If you use a van for work, one of your biggest concerns is likely to be its theft, or of someone breaking in to steal goods or equipment.
Vehicle criminals will always go for soft targets that might offer high reward and, sadly, the combination of valuable tools and often-poor security makes van theft too tempting a choice for many criminals.
But there a number of ways that you can beat the thieves. These fall into three broad categories, but all will make your van more secure and often lower your insurance premiums.
• Deterrence - putting your van out of harm’s way, or making it a less appetising prospect for potential thieves;
• Security - making your van sufficiently secure that thieves won't be able to break in, even if they try;
• Recovery - taking steps to ensure you get your van and its contents back even if it does get stolen.
Doctors will often tell you that prevention is better than cure, and the same can definitely be said for commercial vehicle theft – and the simplest tricks are generally the best.
Of course, the ideal situation would be for you to park your van in a locked, alarmed garage every evening, but that’s unlikely to happen in the real world. However, there are plenty of other precautions you can take to reduce the risk of theft.
• Always lock your van’s doors and close the windows when you’re away from it, even for a short time. Don't leave any valuables such as phones or sat-navs visible, and definitely never leave the keys in the van;
• Whenever possible, remove tools, stock and other equipment from the van, especially when leaving it overnight;
• Park in busy, well-lit areas only;
• Visible security features can be a strong deterrent to theft or break-in, so consider steering or handbrake locks, and mesh grilles on load-bay windows.
• If you have an invisible security device such as a tracker or an alarm, make sure that prospective thieves know about it by placing a warning sticker on your van - it can be more than enough to put them off.
• Even the smallest precautions can help, such fitting locking wheel nuts, a removable stereo or a lockable fuel filler cap.
If a thief does decide to break in, there are plenty of tools at your disposal to prevent them from making off with your van or your kit.
These prevent the engine from starting by cutting off the electrical supply. They often come as standard, or can be specified as an option, when you buy your van; they can also be retrofitted. They can be operated in various ways: some are automatically set when you lock the van, while others require a separate remote-control unit. Less commonly, they can also be key-code operated.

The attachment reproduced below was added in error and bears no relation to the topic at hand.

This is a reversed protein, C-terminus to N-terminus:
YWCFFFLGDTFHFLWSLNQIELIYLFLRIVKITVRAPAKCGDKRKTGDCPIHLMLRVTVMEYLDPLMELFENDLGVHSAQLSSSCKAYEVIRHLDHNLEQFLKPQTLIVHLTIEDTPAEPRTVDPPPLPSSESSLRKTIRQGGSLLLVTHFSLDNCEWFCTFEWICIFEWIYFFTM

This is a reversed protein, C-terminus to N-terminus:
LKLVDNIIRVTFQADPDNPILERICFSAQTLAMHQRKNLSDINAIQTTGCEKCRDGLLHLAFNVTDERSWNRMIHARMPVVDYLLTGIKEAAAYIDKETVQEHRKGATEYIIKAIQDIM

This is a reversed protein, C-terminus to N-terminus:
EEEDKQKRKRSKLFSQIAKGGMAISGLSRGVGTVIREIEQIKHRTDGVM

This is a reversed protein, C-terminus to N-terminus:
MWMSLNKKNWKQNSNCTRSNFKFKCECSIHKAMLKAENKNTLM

Many vans will come with an alarm fitted as standard - you can check on the Thatcham website to see what kind of security rating your new van has. If you want to upgrade, there are plenty of aftermarket units available. But you shouldn't have a sticker on your van detailing exactly which type of alarm is fitted, as thieves might know how to disable certain models.
One of the most effective security measures is a reinforced deadlock or deadbolt. These are simply additional steel locks that work independently from your standard door locks.
• Slam locks
These automatically lock a door as soon as you close it. They are particularly useful if you use your van for deliveries or quick stops, as they prevent opportunistic thieves from taking anything while the vehicle is out of your site.
An alternative to extra locks is an Armaplate lock cover. This is a thick, stainless-steel cover that effectively encases your existing lock on the outside; another steel plate on the inside of the door is connected to the outer casing by thread studs. These are then secured by heavy-duty lock nuts.
• Secure van boxes
If a thief does get into your van, then a van box can still keep any tools inside safe. These boxes are essentially high-tensile steel safes with anti-drill locks; they can be bolted securely to the inside of your van. Some models are also semi-portable, allowing you to take your tools along with you if you so wish.
If the worst happens and your van is stolen, you still have a chance of getting your vehicle back if you have a GPS-based tracking unit fitted. However, while using a tracking service could help you get your van returned, there’s very little chance that any valuable items you left inside it will still be there.
Which is, of course, where good insurance cover comes in - most stolen stock or tools can be replaced. But you need to make sure that your van's insurance policy covers everything that you might need to replace, so ensure that you take out a policy that covers:
• Goods in transit;
• Any personal belongings;
• Any professional equipment, including tools.
You should also check that you'll be provided with a replacement or courtesy van while you wait for the return of your vehicle.